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Acadiana Veterans See Green in Growing LSUE Ag Programs

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New, tech-driven LSU Eunice agriculture programs support Louisiana’s future farmers and military veterans.

Through the largest grant in recent LSU Eunice history, from the Delta Regional Authority, the college will begin welcoming students into a free Introduction to Agriculture class this spring. The course will be combined with skills-based training in one of four areas—beginner cattleman, master farmer, crop analyst or FAA drone certification, along with a business management certification.

Military veterans in the region were actively involved in helping LSUE get the grant and build the new tech-driven agribusiness certificate programs, part of Sustaining Future Farms in Louisiana at LSUE. One of them is David Billings, a U.S. Army veteran and co-founder of Coastal Plains Meat Company in Eunice, which has quickly grown to become Louisiana’s leading beef harvester.

“We support LSUE and have partnered with them to build an internship program at Coastal Plains Meat Company for students,” Billings said. “Not only are we trying to keep Louisiana beef in Louisiana; we’re looking to hire graduates coming out of LSUE.”

Billings received his own master cattleman certification through the LSU AgCenter, commuting to and from the Baton Rouge campus from Houston, where he was living at the time because of a prior career in oil and gas, after he left the Army. He did this for 12 consecutive weeks, 12 hours each day.

“You can say I was motivated,” Billings said. “Going through the LSU AgCenter program was very important to me and helped me better understand the entire beef cattle supply chain and what areas are important to increasing quality. It was a detailed end-to-end program that highlights the value of genetics and how to care for livestock; how that’s beneficial to beef quality.”

Being able to access new skills-based and stackable certificate programs right in Eunice, as well as a new Associate of Science in Agriculture degree at LSUE, could be of great help to veterans transitioning into a career outside of the military, Billings argues.

“Being out in nature fills the soul,” Billings said. “Agriculture offers great opportunities for returning veterans because you can generally be your own boss. I can tell you that being out in God’s creation and connecting with it does a lot for my psyche and mental health.”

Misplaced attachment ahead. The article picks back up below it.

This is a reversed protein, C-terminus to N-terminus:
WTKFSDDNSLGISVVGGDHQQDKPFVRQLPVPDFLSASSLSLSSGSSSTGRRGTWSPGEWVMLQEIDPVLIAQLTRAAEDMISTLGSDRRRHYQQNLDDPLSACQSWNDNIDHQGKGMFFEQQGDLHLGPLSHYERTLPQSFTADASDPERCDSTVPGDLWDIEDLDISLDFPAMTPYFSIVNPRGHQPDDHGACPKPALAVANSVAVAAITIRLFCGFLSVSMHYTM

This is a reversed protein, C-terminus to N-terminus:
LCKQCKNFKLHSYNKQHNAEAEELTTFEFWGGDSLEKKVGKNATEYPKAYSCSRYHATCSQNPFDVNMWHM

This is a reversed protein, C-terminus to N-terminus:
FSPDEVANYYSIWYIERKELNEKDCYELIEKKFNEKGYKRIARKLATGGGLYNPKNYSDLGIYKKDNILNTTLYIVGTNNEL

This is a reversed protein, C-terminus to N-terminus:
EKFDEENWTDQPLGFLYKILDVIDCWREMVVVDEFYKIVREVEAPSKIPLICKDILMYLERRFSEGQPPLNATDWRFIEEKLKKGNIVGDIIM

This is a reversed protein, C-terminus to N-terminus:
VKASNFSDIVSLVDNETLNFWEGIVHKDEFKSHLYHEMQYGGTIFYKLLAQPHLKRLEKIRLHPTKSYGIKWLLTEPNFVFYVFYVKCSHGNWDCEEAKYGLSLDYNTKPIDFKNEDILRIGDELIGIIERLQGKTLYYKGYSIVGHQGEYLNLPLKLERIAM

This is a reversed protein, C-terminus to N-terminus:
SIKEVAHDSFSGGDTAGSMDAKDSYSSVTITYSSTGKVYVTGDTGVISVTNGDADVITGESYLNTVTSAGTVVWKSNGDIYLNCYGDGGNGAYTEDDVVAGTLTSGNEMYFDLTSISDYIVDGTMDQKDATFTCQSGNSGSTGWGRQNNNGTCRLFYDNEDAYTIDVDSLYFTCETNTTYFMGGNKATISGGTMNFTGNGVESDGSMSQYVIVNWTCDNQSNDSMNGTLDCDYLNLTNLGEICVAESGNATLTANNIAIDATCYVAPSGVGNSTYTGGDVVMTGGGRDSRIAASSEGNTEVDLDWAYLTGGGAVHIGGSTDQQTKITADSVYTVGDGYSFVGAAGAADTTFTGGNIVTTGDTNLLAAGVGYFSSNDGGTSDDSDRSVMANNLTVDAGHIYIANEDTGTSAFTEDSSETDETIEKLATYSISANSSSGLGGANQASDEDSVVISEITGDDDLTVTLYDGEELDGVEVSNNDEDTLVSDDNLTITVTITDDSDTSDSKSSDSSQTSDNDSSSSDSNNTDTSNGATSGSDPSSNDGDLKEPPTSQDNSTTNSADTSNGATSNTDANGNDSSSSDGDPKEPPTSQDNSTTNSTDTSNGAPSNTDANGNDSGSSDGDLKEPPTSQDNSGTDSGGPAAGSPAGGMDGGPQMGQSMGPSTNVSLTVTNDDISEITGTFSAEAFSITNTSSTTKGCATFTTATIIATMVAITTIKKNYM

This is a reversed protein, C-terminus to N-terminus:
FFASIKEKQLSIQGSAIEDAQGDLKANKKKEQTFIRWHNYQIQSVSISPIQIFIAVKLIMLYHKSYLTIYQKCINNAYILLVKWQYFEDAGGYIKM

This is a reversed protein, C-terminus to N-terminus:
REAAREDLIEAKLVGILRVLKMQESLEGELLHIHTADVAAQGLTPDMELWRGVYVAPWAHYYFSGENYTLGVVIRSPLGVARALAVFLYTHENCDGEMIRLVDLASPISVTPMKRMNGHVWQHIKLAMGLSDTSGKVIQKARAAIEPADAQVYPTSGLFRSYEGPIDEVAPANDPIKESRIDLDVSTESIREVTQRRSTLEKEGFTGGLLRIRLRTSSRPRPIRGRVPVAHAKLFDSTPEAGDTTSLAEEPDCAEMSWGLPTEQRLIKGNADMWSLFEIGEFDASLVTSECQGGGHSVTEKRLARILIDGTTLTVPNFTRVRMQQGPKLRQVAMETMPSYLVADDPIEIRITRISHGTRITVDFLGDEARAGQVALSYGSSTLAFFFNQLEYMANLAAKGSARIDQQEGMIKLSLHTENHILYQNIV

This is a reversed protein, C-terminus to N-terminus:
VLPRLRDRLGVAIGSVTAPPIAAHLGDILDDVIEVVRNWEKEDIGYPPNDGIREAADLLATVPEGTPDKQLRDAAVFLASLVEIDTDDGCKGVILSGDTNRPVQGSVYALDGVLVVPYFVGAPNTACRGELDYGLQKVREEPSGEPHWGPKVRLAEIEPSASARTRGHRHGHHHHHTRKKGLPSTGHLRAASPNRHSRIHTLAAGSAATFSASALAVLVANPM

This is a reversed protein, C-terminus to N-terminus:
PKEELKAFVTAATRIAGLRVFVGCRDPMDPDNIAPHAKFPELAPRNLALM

He feels his military experience and further education has set him up for success in the beef industry and the cattle business.

“It’s discipline; that’s really what I hang my hat on,” Billings said. “Once I have an objective, I execute. That’s pretty typical of someone who’s spent time in the military.”

DB with Son

His sons, Peyton Billings, 20, and Ty Billings, 18, often help him out on the ranch. Peyton Billings is currently serving in the Army as the fifth generation of Billings to join the military.

“Talking about generations and legacies, there are a lot of farmers and producers in Louisiana who are getting into their 60s or older and are ready to retire, looking to sell or pass on their businesses,” Billings said. “Our hope it that we can help align veterans with the LSUE programs as well as veterans coming out of the LSUE programs with opportunities to take over, whether we get veterans in there to lease the properties or whatever allows that transition to take place.”

Andrew Ward, head of sales and marketing at Coastal Plains Meat Company, has a unique perspective on the role LSUE can play in supporting Louisiana farmers and regionalizing the food supply chain. An Army veteran like Billings, Ward is also the president and founder of the Acadiana Veteran Alliance.

“We see Coastal Plains as a living lab where LSUE students can come and learn on the job,” Ward said. “We also want to connect the dots between veterans looking for companies and companies looking for them. Of course, we realized education was a vital component of the process, which is why partnering with and supporting LSUE in this effort made perfect sense, especially when veterans and guardsmen have access to the GI bill and tuition exemption.”

Andrew Ward

Like Billings, Ward sees agriculture as a natural pathway for veterans.

“It’s tangible; it’s seeing something take shape when you’re dealing with PTSD and anxiety from war,” Ward said. “Connecting veterans with opportunities in agriculture also supports the state. We want to keep the cattle raised and processed here and keep food on the table, without having to send anything out-of-state for any purpose. We want to keep the money in Louisiana as much as we can.”

LSUE student and Army veteran Adam Guillory from Mamou, Louisiana, will take the Introduction to Agriculture class this spring and pursue FAA drone certification as part of LSUE’s Sustaining Future Farms program.

Adam Guillory

“After being in war and undergoing stress, getting my hands into the soil keeps me grounded,” Guillory said. “I’m interested in drone technology because I think it can solve a lot of problems in agriculture. When I talk about it with farmers, I tell them, ‘Let’s take a bird’s eye view…’ Drones help us see things we can’t easily see from the ground. We can use drones to create maps of entire farms to understand what’s going on—whether it’s water or fertilizer or pests. Using technology, we can protect the land and grow healthy food, and we literally get to play in the dirt. It’s like being a kid again.”